Aon confirms in its summary of catastrophes recorded in the first six months of 2021 that for the first time, winter storms were the main loss driver in a given half-year period.
Major events in Europe and the U.S., including those that caused widespread power outages in February, incurred $34 billion in damage, the highest cumulative total caused by winter storms.
In addition to the two major winter storms in Europe and the U.S., Aon recorded seven other sets of storms that rang up more than $1 billion in insured losses. These storms also accounted for 85 per cent of the economic losses recorded in the first six months of 2021.
A growing impact
Earthquakes were the most expensive natural disaster in terms of economic losses for the first half of a year since the start of the 21st century, bringing the cumulative total loss since 2000 to $684 billion. They also rank as the second most expensive insured peril for the first six months of the year, with a cumulative bill of $97 billion for insurers since 2000.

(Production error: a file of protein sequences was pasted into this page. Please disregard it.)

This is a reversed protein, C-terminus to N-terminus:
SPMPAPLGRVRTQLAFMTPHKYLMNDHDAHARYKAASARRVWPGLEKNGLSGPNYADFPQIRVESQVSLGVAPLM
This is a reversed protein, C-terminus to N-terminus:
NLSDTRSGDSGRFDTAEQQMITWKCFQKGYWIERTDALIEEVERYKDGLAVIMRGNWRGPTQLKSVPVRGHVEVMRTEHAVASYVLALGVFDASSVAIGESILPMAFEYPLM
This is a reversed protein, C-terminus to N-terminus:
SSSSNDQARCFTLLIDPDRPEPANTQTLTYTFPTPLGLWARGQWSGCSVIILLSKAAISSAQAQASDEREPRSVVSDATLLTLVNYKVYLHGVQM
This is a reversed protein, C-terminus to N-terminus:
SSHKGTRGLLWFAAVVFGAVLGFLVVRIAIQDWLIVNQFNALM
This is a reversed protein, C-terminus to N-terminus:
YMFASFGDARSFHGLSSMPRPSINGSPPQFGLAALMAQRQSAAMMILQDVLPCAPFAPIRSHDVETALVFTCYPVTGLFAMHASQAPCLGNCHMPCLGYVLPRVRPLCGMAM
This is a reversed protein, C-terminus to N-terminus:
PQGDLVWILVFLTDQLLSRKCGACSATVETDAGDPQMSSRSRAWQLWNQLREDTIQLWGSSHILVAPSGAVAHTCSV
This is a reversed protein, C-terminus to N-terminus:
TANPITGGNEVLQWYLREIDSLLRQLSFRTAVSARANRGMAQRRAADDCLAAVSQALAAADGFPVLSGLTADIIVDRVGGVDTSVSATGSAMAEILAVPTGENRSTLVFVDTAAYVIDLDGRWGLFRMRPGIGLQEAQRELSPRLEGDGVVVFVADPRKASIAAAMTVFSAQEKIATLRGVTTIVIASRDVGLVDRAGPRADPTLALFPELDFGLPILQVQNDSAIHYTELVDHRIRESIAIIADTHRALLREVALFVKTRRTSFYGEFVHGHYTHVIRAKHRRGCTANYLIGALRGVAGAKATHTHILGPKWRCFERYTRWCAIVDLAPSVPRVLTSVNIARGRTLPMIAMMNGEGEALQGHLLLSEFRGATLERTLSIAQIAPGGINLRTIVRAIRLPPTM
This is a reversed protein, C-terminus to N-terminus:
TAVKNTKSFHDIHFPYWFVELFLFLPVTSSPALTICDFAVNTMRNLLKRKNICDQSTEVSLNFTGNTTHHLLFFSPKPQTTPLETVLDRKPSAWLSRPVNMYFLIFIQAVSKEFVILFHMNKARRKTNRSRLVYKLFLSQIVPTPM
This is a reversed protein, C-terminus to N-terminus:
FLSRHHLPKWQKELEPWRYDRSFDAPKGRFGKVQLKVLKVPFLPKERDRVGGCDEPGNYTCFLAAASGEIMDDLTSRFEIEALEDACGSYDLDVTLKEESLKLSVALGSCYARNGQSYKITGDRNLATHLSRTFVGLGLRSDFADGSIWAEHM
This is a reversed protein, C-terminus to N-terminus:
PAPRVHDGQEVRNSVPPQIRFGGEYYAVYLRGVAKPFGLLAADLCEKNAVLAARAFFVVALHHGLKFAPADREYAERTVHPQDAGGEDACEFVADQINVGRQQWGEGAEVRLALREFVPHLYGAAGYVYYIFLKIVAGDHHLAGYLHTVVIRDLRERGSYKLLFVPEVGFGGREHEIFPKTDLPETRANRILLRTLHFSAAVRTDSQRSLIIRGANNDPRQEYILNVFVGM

Severe weather events have been the most costly peril for insurers since 2000 for the first six months of the year. Insurance companies collectively paid out $301 billion to cover claims since the beginning of the 21st century. The economic damage caused by these catastrophes amounts to $466 billion since 2000, ranking third behind floods, at $492 billion, of which $95 billion was insured.
What’s more, the winter peril is growing, Aon notes in its report. It now accounts for $188 billion in cumulative economic losses in the first half of the year since 2000, including $67 billion in insured losses.